As the story progresses we see scary occasions and more warning but it seems our couple is already on the path and so with each event they dig their heels in and try to cope with what is happening instead of cutting and running. We see the creatures a bit here and there and they are getting closer. Still the script is suggesting that the neighbor Colm is responsible for the stranger and stranger occurrences happening. It is a nice idea having the neighbor seem so forceful Clare has this real life threat while Adam has more and more supernatural experiences. Our couple from London can't believe the local myths even as the community tries to warn them but at the same time things are getting weirder and weirder. It really goes on growing in intensity as the couple is besieged by the woodland demons. The sound design in the tension filled scenes really give a mood that puts the viewer into the action.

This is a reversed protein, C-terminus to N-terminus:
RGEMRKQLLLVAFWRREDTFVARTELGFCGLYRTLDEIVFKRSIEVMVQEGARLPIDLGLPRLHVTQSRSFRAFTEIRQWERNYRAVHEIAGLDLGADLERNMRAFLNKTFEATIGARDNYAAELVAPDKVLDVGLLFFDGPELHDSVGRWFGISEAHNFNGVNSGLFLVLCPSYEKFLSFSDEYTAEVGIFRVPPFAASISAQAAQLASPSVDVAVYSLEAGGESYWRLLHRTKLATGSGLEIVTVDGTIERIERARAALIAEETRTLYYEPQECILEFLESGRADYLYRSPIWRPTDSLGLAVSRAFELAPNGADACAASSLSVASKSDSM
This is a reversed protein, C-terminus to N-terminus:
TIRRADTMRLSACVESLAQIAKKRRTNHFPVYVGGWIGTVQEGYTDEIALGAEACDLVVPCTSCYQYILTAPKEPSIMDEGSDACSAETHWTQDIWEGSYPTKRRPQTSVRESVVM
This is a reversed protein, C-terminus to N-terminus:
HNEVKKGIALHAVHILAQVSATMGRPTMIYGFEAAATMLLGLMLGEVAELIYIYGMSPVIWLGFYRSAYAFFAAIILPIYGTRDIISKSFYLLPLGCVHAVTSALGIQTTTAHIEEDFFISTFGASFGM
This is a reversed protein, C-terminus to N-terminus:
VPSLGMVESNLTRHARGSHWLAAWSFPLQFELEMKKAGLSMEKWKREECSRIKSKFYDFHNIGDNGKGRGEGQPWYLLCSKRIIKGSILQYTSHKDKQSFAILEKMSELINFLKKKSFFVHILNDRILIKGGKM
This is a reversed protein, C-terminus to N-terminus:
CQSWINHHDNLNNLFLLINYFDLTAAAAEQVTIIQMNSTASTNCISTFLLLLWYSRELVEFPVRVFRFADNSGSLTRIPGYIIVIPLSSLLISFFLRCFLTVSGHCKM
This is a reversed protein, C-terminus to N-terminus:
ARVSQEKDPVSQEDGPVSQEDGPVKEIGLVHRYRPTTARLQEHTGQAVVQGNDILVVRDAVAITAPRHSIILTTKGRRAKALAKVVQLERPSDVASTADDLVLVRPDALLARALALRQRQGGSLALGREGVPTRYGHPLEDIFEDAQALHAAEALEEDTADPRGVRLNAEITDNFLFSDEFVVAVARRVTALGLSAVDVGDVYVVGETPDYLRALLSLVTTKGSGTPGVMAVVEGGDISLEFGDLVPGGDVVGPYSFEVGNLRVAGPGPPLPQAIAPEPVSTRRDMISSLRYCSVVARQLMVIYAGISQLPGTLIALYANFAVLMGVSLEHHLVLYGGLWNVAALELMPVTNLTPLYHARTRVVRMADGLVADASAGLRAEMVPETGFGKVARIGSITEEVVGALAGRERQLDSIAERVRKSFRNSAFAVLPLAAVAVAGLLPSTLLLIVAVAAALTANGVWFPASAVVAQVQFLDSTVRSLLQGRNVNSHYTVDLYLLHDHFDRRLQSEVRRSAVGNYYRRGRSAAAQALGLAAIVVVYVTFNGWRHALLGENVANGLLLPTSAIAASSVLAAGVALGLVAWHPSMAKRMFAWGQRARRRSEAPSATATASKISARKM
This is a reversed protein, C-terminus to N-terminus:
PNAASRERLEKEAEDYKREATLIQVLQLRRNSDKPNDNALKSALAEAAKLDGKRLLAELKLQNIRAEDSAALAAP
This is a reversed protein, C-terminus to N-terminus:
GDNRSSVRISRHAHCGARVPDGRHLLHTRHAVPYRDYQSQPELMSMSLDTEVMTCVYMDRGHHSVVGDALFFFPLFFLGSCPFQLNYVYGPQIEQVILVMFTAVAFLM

The turn into the monster movie is about halfway through the film. Adam thinking still that Colm is behind the power going out in his house searches the place with a loaded shotgun. He is fighting to be brave enough the fight. Then they look at the book that Colm left for them and we start shifting into the supernatural. The idea of the Changling and the reveal of the very creepy looking Hallow makes for a build into the third act that really works well. They try to flee as the creatures close in and they of course in classic horror fashion can not get the car to start. After crashing and realizing the Hallow are real we reach the a heightened fairy-tale. Adam gets infected by the black fungus of the hallow and so we move onto the final part of the film. Adam moves into the transformation reminiscent of Jeff Goldblum's transformation in The Fly.